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Remembering the first day of kindergarten

   Everybody remembers their first day of kindergarten, right?

   My teacher's name was Mrs. Yates. We had nap time, which I thought was silly because I wasn't tired.

   And my family had moved the day before. When I walked home the first day, I couldn't find our new home in the new neighborhood. I wandered up and down the streets, and the houses all looked the same to me. I was an inch shy of panic, and then I found a boy from my class who was lost too, so we walked together.

   Finally, a car pulled up next to me. I don't think I was ever so glad to see my mother, and she probably was just as glad to see me.

   The next day, my older sister (who was going to a different school) met me at the door, and we counted the streets until we got to Yarmouth Road, our new street, picking out the mailbox on the corner as the landmark for where to turn.

   Feel free to tell us about your first day.

-- Barbara O'Brien

Gaffney is last casualty of Studio Arena's collapse

   Studio Arena Theatre announced late Tuesday afternoon that Artistic Director Kathleen A. Gaffney has been terminated.

   The theater veteran and Niagara Falls native returned to Western New York in early 2006 with high hopes of reviving the regional playhouse. But she was undone after less than two full seasons by suffocating debt, which forced Studio to cancel the last two productions of the 2007-08 season and seek protection from creditors under the Bankruptcy Act.

   The organization will move forward as Studio Arena in name only, with Shea's Performing Arts Center expected to take over management of the Main Street stage.

   "Our primary mission is to preserve the building as a theater," said Daniel A. Dintino, Studio Arena board president.

   Gaffney and managing director Iain Campbell, who has accepted a theater position elsewhere  according to Dintino, were Studio's last two paid employees.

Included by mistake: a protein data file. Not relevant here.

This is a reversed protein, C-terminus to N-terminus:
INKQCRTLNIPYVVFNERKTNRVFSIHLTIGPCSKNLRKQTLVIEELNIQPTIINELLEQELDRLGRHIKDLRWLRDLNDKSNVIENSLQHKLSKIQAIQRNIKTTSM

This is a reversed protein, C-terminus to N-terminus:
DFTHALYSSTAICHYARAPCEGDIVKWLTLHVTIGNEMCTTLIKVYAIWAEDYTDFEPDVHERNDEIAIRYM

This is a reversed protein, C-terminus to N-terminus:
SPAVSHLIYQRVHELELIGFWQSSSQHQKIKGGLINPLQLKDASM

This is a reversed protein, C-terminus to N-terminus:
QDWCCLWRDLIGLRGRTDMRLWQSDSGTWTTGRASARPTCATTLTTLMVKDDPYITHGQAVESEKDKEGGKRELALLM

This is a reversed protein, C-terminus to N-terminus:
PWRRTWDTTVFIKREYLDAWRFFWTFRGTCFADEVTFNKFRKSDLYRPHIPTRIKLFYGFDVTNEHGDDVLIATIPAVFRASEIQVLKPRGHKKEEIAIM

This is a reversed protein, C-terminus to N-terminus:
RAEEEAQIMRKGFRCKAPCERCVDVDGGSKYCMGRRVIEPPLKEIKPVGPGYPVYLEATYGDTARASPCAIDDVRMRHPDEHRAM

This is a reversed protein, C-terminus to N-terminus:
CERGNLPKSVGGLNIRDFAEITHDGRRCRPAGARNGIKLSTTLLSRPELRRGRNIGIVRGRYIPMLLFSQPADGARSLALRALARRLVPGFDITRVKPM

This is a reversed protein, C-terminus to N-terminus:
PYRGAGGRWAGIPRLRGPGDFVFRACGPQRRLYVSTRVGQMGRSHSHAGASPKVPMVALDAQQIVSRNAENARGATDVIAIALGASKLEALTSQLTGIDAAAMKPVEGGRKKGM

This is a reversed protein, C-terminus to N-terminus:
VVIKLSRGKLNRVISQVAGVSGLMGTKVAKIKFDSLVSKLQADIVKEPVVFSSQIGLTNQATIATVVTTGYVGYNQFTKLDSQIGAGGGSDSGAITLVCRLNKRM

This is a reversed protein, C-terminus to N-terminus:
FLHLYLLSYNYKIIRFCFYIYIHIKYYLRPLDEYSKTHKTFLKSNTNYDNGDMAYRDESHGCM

Did Gaffney get a fair shake in her struggle to bring Studio Arena back? Let us  know what you think.

   --Tom Buckham

Gang offers opportunity for troubled youths

   Gays and gamblers are not welcome.

   Users of hard drugs are not welcome, but it is all right to sell hard drugs.

   If you belong to the organization, that membership is more important than friends, family and even God.

   It's all part of the written code of the Almighty Latin Kings and Queens Nation, a nationwide gang whose West Side chapter is under investigation by the FBI, State Police, Buffalo Police and other law enforcement agencies.

   According to the feds, the Latin Kings have more than 50 members in Buffalo and are actively recruiting young people to join up and sell drugs.

   The big problem is this: some young people on the West Side believe joining a street gang is about the best opportunity available to them.

   Several organizations, including Hispanics United of Buffalo, are trying to provide better, safer alternatives for young people. That organization's executive director, Lourdes Iglesias, said education -- and not crime -- is the best route for young people to fight their way out of poverty.

   But more opportunities are needed, said Jacob Corchado, a West Side electrician.

   "There's more gang opportunity for these kids right now than there is job opportunity," Corchado said. "So you do the math."

   Do readers have any thoughts on how to put young people on a better, safer path in their lives?

  -- Dan Herbeck


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